If you search around you can sign up for unlimited internet for $50-60 a month and a basic monthly prepaid deal for your phone is $30 including a small amount of data, a large amount of calling credit and normally unlimited text.

Food and Drink / ymgerman


Eating out can be affordable (by Australian standards) by checking out the specials at pubs and the China town area around the city for between $5-17 a meal. Restaurant prices begin at $14 a meal and food prices rise as you start eating at nicer establishments.

Places such as Sizzler let you eat all you’d like for $23, you’ll find them attached to a few major shopping centres. Tap water in Australia is drinkable so there isn’t much need to purchase water everyday – so you can save money here.

The only thing is that restaurants in Australia close earlier than ones in the states, often before 10pm, especially when further out from the city.



Grocery costs can range anywhere from $50 to $170 a week depending on the quality of food bought, and the quantity bought at a time. Vegetables are often expensive in supermarkets but can be bought for much cheaper if you happen to live near a market. If you’re trying to save I suggest ordering a month’s worth of groceries at a time (Coles and Woolworths offer delivery). During the month you can top up on perishables if needed. This will stop you from overspending and adding snacks each as you’ll enter the supermarket less.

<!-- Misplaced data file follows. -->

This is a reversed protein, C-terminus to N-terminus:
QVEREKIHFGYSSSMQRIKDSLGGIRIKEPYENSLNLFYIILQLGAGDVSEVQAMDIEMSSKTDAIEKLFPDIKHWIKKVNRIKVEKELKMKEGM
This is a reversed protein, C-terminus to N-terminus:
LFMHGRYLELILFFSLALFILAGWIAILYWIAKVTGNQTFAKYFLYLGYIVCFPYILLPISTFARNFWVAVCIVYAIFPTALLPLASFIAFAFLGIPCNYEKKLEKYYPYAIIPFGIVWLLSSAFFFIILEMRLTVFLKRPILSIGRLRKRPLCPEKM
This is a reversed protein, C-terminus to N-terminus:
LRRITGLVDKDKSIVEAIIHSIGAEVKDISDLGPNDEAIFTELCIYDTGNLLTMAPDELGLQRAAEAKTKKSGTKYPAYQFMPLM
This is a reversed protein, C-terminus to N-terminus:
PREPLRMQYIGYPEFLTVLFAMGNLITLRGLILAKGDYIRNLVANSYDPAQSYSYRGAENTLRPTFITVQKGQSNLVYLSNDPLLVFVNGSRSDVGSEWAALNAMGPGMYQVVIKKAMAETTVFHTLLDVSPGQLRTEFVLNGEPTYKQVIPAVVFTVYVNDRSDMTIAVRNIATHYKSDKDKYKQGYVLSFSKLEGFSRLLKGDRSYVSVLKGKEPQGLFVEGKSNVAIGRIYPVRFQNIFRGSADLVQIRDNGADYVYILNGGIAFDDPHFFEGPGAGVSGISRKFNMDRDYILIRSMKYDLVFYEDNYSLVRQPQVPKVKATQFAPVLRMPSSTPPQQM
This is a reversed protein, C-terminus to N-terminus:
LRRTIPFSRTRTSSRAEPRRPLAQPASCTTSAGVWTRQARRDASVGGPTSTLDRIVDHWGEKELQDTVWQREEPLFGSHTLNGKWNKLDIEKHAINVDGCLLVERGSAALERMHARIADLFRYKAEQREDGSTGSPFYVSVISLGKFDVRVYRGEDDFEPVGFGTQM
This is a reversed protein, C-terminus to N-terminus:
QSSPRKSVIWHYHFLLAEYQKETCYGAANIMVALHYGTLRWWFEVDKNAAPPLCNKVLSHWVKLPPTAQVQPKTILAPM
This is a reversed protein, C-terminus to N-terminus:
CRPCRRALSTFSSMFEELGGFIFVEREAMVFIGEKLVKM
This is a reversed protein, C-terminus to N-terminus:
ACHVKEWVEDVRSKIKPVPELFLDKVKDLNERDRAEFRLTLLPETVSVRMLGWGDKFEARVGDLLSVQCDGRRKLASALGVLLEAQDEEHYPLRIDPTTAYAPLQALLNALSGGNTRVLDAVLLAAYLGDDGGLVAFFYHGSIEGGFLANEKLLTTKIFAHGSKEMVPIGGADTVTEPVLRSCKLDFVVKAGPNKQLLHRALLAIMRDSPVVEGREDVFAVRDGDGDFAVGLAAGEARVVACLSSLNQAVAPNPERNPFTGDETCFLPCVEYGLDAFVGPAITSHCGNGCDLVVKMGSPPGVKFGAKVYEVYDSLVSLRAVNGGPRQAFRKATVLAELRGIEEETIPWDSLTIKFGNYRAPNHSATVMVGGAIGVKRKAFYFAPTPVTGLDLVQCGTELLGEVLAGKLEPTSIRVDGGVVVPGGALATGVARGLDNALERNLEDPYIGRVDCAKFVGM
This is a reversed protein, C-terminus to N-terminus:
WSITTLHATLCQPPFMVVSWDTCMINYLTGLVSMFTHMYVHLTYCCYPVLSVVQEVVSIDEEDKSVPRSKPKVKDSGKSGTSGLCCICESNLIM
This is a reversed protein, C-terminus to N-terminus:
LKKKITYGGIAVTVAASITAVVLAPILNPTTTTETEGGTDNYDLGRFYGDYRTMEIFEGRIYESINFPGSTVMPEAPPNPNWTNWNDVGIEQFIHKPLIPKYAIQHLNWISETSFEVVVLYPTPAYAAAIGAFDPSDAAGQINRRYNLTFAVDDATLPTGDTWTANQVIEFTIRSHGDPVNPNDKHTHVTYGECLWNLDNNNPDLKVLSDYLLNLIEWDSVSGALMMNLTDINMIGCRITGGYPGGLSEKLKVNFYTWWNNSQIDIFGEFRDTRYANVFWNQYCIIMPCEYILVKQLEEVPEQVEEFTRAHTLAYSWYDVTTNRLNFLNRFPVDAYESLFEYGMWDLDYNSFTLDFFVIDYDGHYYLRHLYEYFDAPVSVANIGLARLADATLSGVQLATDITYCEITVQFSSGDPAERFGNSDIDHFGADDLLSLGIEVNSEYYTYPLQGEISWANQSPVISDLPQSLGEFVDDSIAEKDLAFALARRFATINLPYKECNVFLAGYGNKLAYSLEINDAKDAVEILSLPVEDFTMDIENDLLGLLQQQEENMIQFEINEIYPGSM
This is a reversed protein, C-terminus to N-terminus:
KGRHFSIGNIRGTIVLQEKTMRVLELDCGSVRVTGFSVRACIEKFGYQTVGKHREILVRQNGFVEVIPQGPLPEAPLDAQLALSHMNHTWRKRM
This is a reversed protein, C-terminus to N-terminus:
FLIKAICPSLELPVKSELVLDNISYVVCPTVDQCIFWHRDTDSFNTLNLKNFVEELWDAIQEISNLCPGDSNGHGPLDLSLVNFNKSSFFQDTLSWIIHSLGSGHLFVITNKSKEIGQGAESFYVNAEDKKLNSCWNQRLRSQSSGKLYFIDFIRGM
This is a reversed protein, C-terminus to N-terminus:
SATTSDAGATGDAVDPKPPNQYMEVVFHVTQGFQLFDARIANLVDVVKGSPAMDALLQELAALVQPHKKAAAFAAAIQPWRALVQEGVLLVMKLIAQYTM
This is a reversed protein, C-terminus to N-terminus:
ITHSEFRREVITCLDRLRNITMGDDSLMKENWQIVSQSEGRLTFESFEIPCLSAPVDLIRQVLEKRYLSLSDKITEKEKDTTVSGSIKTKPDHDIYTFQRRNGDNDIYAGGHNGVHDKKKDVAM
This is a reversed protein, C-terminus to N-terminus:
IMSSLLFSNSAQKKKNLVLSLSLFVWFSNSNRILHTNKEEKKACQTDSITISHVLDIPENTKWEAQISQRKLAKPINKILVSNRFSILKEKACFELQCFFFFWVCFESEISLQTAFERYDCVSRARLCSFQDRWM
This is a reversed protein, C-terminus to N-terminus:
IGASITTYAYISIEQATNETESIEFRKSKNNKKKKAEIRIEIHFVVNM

Discount grocery chains such as Aldi offer very cheap prices as an alternative to the mainstream Coles and Woolworths supermarkets.  Their selection can be hit and miss, but they do have cheaper prices.

Transportation rudi1976


Transportation in Brisbane can be a little expensive. If you’re eligible for a seniors card or take a full time course at university however you will be eligible for half price fares on buses, trains and ferries. This is very valuable as public transport is expensive, although it can be a little frustrating to wait for your student form to be approved.

Public transport costs roughly 1.40 for a one zone journey (at the half price rate) and $3-4 for a four zone journey although prices may have rised since this was written.

If you prefer to travel by car, you will be able to save on your petrol bill by only buying petrol on the cheaper days as the petrol stations go through a weekly pricing cycle. Petrol costs depend on how often you drive but an estimate would be between $20-50 a week.


Entertainment and Travel

Entertainment in Brisbane can be achieved at many different costs depending on your tastes. An hours train ride ($4) can take you to many different holiday locations such as the Gold Coast, Sunshine Coast, Mt Tamborine, the Glass House Mountains and many other laid back destinations. Within two hours reach you can escape to the some insanely beautiful islands such as Fraser Island and Moreton Island.